There were some differences between our approach and that of Hanley's group. We used the routine median sternotomy incision in usual cases and the clamshell approach in previous sternotomy patients for unifocalization. We dissect the MAPCAs from their origin to a sufficient length to reach for the anastomosis. The dissection is limited, and injury to the phrenic nerve and other important structures may be less. Opening of the pleura is rarely necessary to identify the MAPCAs for dissection. [11] In Hanley's technique, a generous midline median sternotomy incision is used. Both the pleural spaces are opened widely anterior to the phrenic nerves and the lungs are lifted out of the pleural cavities, allowing identification of the collaterals at their aortic origins. [7] We choose the type of surgery, such as final repair, an RV-to-pulmonary artery homograft, or a central shunt, according to the total size of the pulmonary arteries and MAPCAs and their segmental distribution, as shown by angiocardiography and intraoperative assessment. In Hanley's technique, intraoperative pump flow is used to check the pulmonary artery pressure and accordingly decide the type of surgery. If arborization is inadequate, it would be better not to close the VSD. [16] Even though there is a correlation between the total neopulmonary artery index (TNPAI; Nakata index) [17] and the postoperative RV/LV pressure ratio, there was a substantial overlap in the TNPAI below 200 mm 2 /m 2 . [17] It is difficult to estimate the Nakata index because of arborizational abnormalities, technical problems in reconstruction of neopulmonary arteries, and distal MAPCA stenosis.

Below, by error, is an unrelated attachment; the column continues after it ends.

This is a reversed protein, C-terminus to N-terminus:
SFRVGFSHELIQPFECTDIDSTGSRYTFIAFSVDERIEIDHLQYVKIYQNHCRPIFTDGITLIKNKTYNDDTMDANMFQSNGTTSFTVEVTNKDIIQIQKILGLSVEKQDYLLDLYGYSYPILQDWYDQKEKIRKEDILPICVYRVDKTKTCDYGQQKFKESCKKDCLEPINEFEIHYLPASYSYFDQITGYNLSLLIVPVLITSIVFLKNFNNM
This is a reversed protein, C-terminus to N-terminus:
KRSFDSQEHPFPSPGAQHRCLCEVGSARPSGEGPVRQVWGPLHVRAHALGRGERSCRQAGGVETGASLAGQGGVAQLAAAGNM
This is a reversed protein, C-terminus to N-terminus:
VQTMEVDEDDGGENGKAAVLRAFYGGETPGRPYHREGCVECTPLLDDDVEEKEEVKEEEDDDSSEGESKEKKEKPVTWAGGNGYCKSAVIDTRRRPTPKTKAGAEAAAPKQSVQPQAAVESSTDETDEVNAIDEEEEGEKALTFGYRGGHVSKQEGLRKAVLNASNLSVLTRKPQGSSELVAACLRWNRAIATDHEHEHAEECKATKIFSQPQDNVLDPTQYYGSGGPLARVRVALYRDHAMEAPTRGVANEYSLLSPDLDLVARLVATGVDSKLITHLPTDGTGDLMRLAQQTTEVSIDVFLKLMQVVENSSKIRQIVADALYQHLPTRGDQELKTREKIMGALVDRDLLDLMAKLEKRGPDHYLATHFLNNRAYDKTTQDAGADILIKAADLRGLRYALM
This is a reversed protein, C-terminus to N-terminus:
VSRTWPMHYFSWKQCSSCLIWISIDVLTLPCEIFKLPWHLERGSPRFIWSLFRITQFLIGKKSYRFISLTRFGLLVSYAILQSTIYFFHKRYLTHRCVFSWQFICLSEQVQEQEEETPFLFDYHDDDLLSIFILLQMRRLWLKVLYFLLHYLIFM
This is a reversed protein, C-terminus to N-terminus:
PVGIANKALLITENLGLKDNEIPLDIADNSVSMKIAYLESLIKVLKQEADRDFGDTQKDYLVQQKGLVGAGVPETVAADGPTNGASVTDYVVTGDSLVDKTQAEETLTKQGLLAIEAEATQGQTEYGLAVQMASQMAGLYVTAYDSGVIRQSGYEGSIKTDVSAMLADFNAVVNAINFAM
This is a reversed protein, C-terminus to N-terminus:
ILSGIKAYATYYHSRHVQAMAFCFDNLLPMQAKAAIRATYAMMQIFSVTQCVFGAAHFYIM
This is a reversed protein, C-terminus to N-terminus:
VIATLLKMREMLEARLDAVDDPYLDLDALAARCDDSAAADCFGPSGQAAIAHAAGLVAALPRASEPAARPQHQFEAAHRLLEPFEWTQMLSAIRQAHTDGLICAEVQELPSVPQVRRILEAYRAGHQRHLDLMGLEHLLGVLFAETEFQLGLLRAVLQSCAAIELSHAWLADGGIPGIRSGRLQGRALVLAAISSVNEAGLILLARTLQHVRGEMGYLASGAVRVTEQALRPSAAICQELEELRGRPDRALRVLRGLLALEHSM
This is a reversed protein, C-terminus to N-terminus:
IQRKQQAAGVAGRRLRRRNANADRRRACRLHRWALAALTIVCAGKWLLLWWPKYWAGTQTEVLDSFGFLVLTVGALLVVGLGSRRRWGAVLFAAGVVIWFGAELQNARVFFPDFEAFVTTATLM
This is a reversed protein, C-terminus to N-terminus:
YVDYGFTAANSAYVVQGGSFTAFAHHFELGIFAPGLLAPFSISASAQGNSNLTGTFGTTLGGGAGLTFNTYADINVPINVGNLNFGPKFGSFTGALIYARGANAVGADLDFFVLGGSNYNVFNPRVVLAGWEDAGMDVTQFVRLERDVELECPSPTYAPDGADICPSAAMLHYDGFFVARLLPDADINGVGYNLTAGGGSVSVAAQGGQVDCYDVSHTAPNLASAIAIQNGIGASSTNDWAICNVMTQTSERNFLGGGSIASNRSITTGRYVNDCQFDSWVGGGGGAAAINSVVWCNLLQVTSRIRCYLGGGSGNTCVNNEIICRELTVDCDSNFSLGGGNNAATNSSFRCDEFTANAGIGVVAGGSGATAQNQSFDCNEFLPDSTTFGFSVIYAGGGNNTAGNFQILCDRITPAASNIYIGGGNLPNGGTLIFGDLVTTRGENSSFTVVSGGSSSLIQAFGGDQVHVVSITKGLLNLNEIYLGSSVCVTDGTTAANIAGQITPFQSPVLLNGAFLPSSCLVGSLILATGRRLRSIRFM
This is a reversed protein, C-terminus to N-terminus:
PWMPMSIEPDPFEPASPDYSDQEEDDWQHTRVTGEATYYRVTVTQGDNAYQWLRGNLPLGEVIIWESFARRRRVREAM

Controversies Top


Patients with unobstructed MAPCAs have the same clinical course as do other patients with aortopulmonary shunts, such as those who have truncus arteriosus or aortopulmonary window. In patients with unobstructed MAPCAs, we suggest surgical intervention before the age of 1 year, before irreversible pulmonary vascular changes or prior to development of stenosis in MAPCAs. [11],[17] Two patients in our experience died with suprasystemic RV pressures at 2 and 2.5 years after final repair. They had a progressive increase in RV pressure even though the immediate postoperative PRV/LV ratios were 0.7 and 0.4, respectively. We presume that these patients had progressive pulmonary vascular disease. Based on this experience, we began fenestration of the VSD patches in final repair patients.

In our experience, the patients who had a central shunt (pulmonary vascular segments < 10) have not shown much improvement in pulmonary vascular growth and did not come for final repair or at least for RV-to-pulmonary artery conduit [Figure 7]. It is doubtful whether surgical intervention in these patients changes the natural history of TOF, PA, and MAPCAs. It is difficult to repair all multiple distal stenosis of the MAPCAs [Figure 8]. Other extreme forms occur in which there are no demonstrable native pulmonary arteries or MAPCAs by angiocardiography. Instead, multiple small collaterals are present, which supply both the lungs. These patients present with severe cyanosis. We feel that in these patients also, we are not able to offer any surgical intervention to improve their condition.